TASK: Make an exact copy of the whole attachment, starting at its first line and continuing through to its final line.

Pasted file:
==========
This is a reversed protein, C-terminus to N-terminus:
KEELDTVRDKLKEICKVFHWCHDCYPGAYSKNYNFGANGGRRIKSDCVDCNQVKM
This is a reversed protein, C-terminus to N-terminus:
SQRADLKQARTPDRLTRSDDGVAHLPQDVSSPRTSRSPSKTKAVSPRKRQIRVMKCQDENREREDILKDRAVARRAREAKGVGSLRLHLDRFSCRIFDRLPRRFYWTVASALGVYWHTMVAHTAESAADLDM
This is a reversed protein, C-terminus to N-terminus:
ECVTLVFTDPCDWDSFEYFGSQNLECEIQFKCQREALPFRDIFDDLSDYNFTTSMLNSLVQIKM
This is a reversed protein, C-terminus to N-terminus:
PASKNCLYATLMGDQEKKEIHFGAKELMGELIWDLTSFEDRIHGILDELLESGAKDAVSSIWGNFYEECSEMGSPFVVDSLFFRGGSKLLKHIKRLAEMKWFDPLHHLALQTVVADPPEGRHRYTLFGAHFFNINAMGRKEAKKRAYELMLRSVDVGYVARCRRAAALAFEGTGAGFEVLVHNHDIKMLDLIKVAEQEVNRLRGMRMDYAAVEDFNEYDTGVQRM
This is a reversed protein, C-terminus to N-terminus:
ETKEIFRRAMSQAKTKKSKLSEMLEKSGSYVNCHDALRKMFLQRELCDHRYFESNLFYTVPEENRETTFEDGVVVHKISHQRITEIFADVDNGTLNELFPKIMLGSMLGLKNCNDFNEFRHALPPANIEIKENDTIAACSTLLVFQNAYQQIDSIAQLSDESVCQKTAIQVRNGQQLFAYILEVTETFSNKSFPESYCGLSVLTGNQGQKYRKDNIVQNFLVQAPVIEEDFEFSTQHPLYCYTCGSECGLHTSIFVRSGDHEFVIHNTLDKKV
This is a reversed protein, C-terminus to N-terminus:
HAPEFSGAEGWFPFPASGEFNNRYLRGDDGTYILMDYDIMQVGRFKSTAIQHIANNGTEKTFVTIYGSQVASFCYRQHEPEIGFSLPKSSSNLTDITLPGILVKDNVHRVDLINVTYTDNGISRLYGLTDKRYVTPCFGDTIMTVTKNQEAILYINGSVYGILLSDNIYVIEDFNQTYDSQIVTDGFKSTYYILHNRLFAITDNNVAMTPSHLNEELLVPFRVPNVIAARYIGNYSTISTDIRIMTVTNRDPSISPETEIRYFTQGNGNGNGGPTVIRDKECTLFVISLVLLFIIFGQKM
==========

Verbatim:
This is a reversed protein, C-terminus to N-terminus:
KEELDTVRDKLKEICKVFHWCHDCYPGAYSKNYNFGANGGRRIKSDCVDCNQVKM
This is a reversed protein, C-terminus to N-terminus:
SQRADLKQARTPDRLTRSDDGVAHLPQDVSSPRTSRSPSKTKAVSPRKRQIRVMKCQDENREREDILKDRAVARRAREAKGVGSLRLHLDRFSCRIFDRLPRRFYWTVASALGVYWHTMVAHTAESAADLDM
This is a reversed protein, C-terminus to N-terminus:
ECVTLVFTDPCDWDSFEYFGSQNLECEIQFKCQREALPFRDIFDDLSDYNFTTSMLNSLVQIKM
This is a reversed protein, C-terminus to N-terminus:
PASKNCLYATLMGDQEKKEIHFGAKELMGELIWDLTSFEDRIHGILDELLESGAKDAVSSIWGNFYEECSEMGSPFVVDSLFFRGGSKLLKHIKRLAEMKWFDPLHHLALQTVVADPPEGRHRYTLFGAHFFNINAMGRKEAKKRAYELMLRSVDVGYVARCRRAAALAFEGTGAGFEVLVHNHDIKMLDLIKVAEQEVNRLRGMRMDYAAVEDFNEYDTGVQRM
This is a reversed protein, C-terminus to N-terminus:
ETKEIFRRAMSQAKTKKSKLSEMLEKSGSYVNCHDALRKMFLQRELCDHRYFESNLFYTVPEENRETTFEDGVVVHKISHQRITEIFADVDNGTLNELFPKIMLGSMLGLKNCNDFNEFRHALPPANIEIKENDTIAACSTLLVFQNAYQQIDSIAQLSDESVCQKTAIQVRNGQQLFAYILEVTETFSNKSFPESYCGLSVLTGNQGQKYRKDNIVQNFLVQAPVIEEDFEFSTQHPLYCYTCGSECGLHTSIFVRSGDHEFVIHNTLDKKV
This is a reversed protein, C-terminus to N-terminus:
HAPEFSGAEGWFPFPASGEFNNRYLRGDDGTYILMDYDIMQVGRFKSTAIQHIANNGTEKTFVTIYGSQVASFCYRQHEPEIGFSLPKSSSNLTDITLPGILVKDNVHRVDLINVTYTDNGISRLYGLTDKRYVTPCFGDTIMTVTKNQEAILYINGSVYGILLSDNIYVIEDFNQTYDSQIVTDGFKSTYYILHNRLFAITDNNVAMTPSHLNEELLVPFRVPNVIAARYIGNYSTISTDIRIMTVTNRDPSISPETEIRYFTQGNGNGNGGPTVIRDKECTLFVISLVLLFIIFGQKM